The four panelists:
Hagar Attia is a doctoral student in the Department of Communication at the
University of Maryland, where she is working with Dr. Sahar Khamis. She studies
the rhetoric of political institutions and political culture—particularly those
of the Middle East. Her research centers on the ways in which social, political,
and religious actors promote, resist, and subvert social change. As a Muslim in
America, Ms. Attia also studied Islam, both formally and informally, for the
past 15 years and has served in her community as a youth leader. As a student of
social change, she is concerned with how faith has been the justification for
great destruction in the world. As a person of faith, Ms. Attia makes it a
priority to build connections with other faith communities. She firmly believes
that together we can transform faith from a means of division and oppression to
a means unity and social justice.
Alejandro Beutel is Researcher for Countering Violent Extremism at the
National Consortium for the Study of Terrorism and Responses to Terrorism
(START). He is also a Hartman Fellow at the Shalom Hartman Institute of
North America and a Fellow at the Institute for Social Policy and
Understanding (ISPU), a think-tank specializing in the study and promotion
of evidence-based development strategies for positive civic, social, and
political engagement outcomes for American Muslim communities. Beutel has
written several policy papers, academic articles, empirical studies, and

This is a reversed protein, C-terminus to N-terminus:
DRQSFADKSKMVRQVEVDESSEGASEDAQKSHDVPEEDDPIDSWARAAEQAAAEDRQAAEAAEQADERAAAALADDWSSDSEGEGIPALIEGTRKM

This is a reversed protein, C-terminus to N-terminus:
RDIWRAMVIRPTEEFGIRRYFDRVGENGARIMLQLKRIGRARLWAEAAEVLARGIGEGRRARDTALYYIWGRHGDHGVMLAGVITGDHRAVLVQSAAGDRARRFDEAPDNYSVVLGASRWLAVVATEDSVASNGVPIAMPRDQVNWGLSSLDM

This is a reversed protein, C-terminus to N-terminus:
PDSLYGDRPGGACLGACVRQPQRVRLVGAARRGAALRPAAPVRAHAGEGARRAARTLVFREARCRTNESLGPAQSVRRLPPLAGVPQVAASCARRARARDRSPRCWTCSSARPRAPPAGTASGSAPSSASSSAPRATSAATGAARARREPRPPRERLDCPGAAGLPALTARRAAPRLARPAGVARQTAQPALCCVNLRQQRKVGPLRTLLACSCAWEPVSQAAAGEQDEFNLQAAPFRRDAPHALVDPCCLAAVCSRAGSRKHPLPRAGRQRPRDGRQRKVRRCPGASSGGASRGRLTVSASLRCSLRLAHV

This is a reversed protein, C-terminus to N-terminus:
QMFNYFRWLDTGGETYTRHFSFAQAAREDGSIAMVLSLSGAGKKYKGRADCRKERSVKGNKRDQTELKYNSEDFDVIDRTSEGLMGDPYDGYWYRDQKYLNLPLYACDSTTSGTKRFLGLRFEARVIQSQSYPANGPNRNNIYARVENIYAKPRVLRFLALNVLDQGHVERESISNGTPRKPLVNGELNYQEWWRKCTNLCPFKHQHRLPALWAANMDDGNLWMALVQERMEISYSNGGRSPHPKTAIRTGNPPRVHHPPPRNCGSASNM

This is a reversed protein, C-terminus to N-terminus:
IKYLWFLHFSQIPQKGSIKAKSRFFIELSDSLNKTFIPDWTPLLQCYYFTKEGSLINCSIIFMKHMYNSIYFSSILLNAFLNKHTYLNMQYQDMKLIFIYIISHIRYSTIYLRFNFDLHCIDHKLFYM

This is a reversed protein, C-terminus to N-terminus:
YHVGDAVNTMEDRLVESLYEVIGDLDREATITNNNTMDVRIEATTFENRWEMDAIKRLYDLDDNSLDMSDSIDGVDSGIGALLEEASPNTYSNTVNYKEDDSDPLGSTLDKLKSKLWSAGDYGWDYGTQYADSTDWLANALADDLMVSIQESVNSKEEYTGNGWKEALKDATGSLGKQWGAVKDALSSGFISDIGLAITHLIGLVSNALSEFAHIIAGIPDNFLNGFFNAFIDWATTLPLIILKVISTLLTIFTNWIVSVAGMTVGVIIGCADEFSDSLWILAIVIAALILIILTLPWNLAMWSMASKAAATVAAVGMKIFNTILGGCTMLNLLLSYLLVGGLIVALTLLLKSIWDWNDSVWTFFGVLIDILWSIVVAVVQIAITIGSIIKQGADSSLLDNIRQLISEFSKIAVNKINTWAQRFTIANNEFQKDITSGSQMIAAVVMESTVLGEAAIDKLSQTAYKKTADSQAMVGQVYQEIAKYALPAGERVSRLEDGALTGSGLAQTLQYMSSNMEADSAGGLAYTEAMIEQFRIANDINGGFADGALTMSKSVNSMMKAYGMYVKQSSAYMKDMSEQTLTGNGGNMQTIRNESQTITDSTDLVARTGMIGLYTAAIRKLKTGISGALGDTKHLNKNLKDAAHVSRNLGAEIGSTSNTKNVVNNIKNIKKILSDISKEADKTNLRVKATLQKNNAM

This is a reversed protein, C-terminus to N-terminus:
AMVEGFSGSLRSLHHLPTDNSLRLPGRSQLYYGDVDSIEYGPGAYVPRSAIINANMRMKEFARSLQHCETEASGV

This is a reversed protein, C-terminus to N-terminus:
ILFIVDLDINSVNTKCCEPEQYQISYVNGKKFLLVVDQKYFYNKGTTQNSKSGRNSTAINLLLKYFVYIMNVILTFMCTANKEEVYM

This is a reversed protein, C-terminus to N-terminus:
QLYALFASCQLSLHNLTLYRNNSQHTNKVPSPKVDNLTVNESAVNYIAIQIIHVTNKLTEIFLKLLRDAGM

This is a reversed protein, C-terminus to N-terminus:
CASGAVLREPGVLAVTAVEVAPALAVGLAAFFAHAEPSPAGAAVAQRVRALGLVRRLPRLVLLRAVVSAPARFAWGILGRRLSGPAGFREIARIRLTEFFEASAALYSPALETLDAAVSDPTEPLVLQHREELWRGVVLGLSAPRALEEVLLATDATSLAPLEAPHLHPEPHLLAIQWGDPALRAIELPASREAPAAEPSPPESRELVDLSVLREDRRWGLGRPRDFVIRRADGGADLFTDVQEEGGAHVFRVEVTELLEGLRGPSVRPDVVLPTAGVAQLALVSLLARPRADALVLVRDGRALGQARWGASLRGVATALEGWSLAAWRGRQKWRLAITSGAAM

op-ed in the areas of American Muslim civic engagement, anti-Muslim
bigotry, counter-terrorism, religious freedom, and immigration reform.
Rabbi Michael Feshbach is a native of the Washington area who has been the
Senior Rabbi of Temple Shalom since he came back to his hometown in 2001 after
serving congregations in Boca Raton, Florida, Erie, Pennsylvania, and Buffalo,
New York. He is also a Senior Rabbinic Fellow at the Shalom Hartman Institute in
Jerusalem. Rabbi Michael has become a recognized contemporary Jewish scholar
through his on-line columns and “Ask a Rabbi” responses, both for the Union for
Reform Judaism and in the early days of America Online. He is an unusually
gifted teacher who is currently preparing to teach a course entitled “Engaging
Israel 3.0: Jewish Values and the Israeli-Palestinian Conflict.” Finally, Rabbi
Michael is deeply devoted to fostering Muslim-Jewish engagement in our area.
Hannah Spiro is now in her penultimate year at the Reconstructionist Rabbinical
College and is also a Rabbinic Associate at the University of Delaware Hillel.
She served as the Artist-in-Residence and later as the Student Rabbi of Temple
B’Nai Shalom in Fairfax Station, VA, held the High Holiday pulpit for three
years at Congregation Beth Israel in Ocala, FL, participated in a conference of
the Islamic Society of North America, and co-led a birthright trip in Israel.
Hannah is additionally an accomplished singer/songwriter, who incorporates
Jewish liturgy through the medium of alternative folk rock. She has shared the
stage with artists from Pete Seeger, to Flory Jagoda to Rick Recht, was
nominated for a Washington Area Music Award, and has released five CDs,
including three that were exclusively devoted to Jewish music.